“It’s not necessarily like, if you buy a golden retriever you’re going to become famous,” she says, explaining that pet owners who want to gain fans online need to think about what sets them apart from the crowd.
“Is it heartwarming content that’s going to make people feel good? Is it interesting information and facts about breeds from which people are going to learn something? Does it make them laugh?” Nail the brand, she says, and you’re on to a winner.
Pictures taken against clear backgrounds help, and they’re more likely to make your pet’s eyes stand out. If they’re not playing ball? Enlist the help of a tasty treat or a favourite toy.
Some owners make up personas and voices for their dogs while others dress them in all kinds of elaborate outfits. (@Tikatheiggy, for example, an Italian greyhound from Montreal, has recently taken New York Fashion Week by storm.
“Vogue deemed her fashion’s new It Girl,” says Edwards.
Interestingly, she says that there are no hard and fast rules about how often to post – as long as there’s “some kind of cadence” so your followers know when to expect your content. It all sounds like quite hard work, I say.
“People don’t realise how much work actually goes into it,” Edwards says, laughing.
But what of the ethics? Is it fair to treat pets as commodities?
Dog behaviourist Susannah O’Hanlon has some concerns. “I don’t think it’s unethical per se but given the sorts of images and activities that attract attention on social media, it might be too easy to prioritise ‘likes’ over welfare or integrity,” she says.
Promoting breeds with body shapes that are not fit for function such as brachycephalic breeds (pugs, French bulldogs, King Charles spaniels) or dachshunds, which are at risk of spinal and neurological issues, could lead to further breeding of extreme body shapes and further welfare problems, she explains.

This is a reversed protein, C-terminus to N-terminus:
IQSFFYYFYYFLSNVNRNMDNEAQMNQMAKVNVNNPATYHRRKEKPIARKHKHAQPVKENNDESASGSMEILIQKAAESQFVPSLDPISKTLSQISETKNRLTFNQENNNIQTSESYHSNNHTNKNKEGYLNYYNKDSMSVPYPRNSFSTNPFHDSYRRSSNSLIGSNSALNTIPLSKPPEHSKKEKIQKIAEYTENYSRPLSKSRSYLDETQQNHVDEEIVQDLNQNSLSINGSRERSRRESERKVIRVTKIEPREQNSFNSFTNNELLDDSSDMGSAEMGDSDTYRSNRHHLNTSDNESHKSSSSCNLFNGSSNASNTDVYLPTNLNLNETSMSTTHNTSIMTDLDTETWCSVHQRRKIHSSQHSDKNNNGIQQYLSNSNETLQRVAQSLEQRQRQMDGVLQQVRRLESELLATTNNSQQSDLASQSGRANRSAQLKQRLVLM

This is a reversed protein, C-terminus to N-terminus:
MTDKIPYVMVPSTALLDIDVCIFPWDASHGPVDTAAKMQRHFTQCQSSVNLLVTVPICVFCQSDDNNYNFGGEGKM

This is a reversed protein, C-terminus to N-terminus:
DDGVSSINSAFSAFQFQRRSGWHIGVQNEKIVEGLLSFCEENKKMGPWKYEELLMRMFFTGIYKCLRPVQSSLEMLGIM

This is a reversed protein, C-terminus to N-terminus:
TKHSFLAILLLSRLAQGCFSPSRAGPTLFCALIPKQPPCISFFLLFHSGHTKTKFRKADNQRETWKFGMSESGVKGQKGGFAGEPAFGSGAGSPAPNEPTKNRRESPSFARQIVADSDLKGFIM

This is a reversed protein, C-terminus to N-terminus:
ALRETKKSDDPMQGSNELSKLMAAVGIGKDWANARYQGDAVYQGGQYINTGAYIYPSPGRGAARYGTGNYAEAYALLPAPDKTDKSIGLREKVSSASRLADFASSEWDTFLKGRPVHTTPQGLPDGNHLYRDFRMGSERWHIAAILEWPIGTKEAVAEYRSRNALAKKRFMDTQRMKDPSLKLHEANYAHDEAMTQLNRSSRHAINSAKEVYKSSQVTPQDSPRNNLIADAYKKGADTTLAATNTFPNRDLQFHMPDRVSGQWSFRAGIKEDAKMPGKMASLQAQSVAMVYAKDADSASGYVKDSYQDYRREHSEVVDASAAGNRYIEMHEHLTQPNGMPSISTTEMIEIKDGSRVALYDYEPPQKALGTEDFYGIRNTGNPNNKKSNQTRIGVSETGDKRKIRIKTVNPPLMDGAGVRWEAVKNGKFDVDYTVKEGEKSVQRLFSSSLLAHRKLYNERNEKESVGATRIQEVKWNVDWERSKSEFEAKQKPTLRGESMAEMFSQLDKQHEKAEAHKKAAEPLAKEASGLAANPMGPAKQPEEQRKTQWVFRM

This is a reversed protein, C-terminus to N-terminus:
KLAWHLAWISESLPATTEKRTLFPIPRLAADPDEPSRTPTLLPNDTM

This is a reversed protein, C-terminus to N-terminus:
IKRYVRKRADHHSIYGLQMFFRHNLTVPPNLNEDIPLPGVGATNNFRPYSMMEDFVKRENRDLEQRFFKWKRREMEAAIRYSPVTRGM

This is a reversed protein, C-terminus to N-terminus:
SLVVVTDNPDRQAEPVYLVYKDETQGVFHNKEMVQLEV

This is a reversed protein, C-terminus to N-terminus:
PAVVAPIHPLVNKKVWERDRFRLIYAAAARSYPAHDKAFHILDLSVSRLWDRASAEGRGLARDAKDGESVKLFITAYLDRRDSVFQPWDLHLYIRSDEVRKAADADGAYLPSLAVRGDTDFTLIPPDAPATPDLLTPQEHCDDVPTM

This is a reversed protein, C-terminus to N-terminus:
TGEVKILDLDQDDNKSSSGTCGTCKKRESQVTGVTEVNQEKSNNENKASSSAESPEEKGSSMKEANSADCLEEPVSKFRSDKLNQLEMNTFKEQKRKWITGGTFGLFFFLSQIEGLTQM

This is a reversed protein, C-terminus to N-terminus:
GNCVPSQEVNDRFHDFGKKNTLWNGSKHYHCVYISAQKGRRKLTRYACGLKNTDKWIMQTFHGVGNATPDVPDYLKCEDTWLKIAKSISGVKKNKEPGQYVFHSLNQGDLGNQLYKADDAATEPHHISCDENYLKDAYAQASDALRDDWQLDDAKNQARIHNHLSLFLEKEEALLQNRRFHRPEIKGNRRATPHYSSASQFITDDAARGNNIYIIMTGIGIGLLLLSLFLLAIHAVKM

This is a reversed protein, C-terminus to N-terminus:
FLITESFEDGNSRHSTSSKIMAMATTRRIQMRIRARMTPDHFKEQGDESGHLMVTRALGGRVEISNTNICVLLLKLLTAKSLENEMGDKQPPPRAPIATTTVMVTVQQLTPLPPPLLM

She also has concerns over some of the behaviours displayed by dogs online. “Portraying tail chasing as amusing or an appeasement look as ‘feeling guilty’ misrepresents dogs and their feelings and leads to normalisation of signs of distress and discomfort.”
When this is put to her, Edwards dismisses such concerns. “What you see on social media is an hour, 10 minutes of taking photos and having fun. The rest of the day, the rest of the 23 hours, they’re just being a regular dog,” she says.
On the issues surrounding specific breeds, she adds: “People have their preferences and I think you should do what makes you happy… Overall these pets are spreading so much joy around the world.”
She is unphased by potential safety concerns. When I mention that dog thefts in the UK increased over lockdown and that, as a result, pet abduction is to become a criminal offence in England with police forces warning dog owners to be mindful when sharing pictures and locations of their pets on social media, she pours cold water over the worries.
“Someone could see a photo of you with a purse and say I’m going to go rob her,” she says. “I don’t think people shouldn’t share their pets because it might make someone want to take them. Live your life.”
I return to my Instagram post. Twenty likes. It’s not exactly gone viral and I certainly can’t see a six-figure salary in Penny and Flo’s future. But I’m also not sure I’d want to.
I love my dogs because of the joy they bring me as my pets, not because of their money-making potential. The odd post on social media, shared with family and friends, to me, feels like harmless fun.
Any more than that and I’d begin to worry that my relationship with these two loveable hounds had gone beyond that of (wo)man’s best friend.
How To Make Your Dog #Famous: A Guide to Social Media and Beyond (£12.99, Laurence King Publishing) is published on Thursday